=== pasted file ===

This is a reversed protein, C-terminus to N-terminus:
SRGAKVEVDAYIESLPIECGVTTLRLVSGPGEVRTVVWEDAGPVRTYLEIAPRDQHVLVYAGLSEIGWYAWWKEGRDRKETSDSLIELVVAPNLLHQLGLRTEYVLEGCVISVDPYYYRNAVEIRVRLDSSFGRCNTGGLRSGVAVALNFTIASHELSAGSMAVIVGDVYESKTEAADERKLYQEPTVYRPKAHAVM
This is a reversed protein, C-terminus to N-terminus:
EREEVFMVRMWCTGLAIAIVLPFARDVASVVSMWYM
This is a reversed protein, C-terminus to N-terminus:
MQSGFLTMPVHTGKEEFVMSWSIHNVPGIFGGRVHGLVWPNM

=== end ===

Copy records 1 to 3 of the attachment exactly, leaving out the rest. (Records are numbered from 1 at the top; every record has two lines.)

This is a reversed protein, C-terminus to N-terminus:
SRGAKVEVDAYIESLPIECGVTTLRLVSGPGEVRTVVWEDAGPVRTYLEIAPRDQHVLVYAGLSEIGWYAWWKEGRDRKETSDSLIELVVAPNLLHQLGLRTEYVLEGCVISVDPYYYRNAVEIRVRLDSSFGRCNTGGLRSGVAVALNFTIASHELSAGSMAVIVGDVYESKTEAADERKLYQEPTVYRPKAHAVM
This is a reversed protein, C-terminus to N-terminus:
EREEVFMVRMWCTGLAIAIVLPFARDVASVVSMWYM
This is a reversed protein, C-terminus to N-terminus:
MQSGFLTMPVHTGKEEFVMSWSIHNVPGIFGGRVHGLVWPNM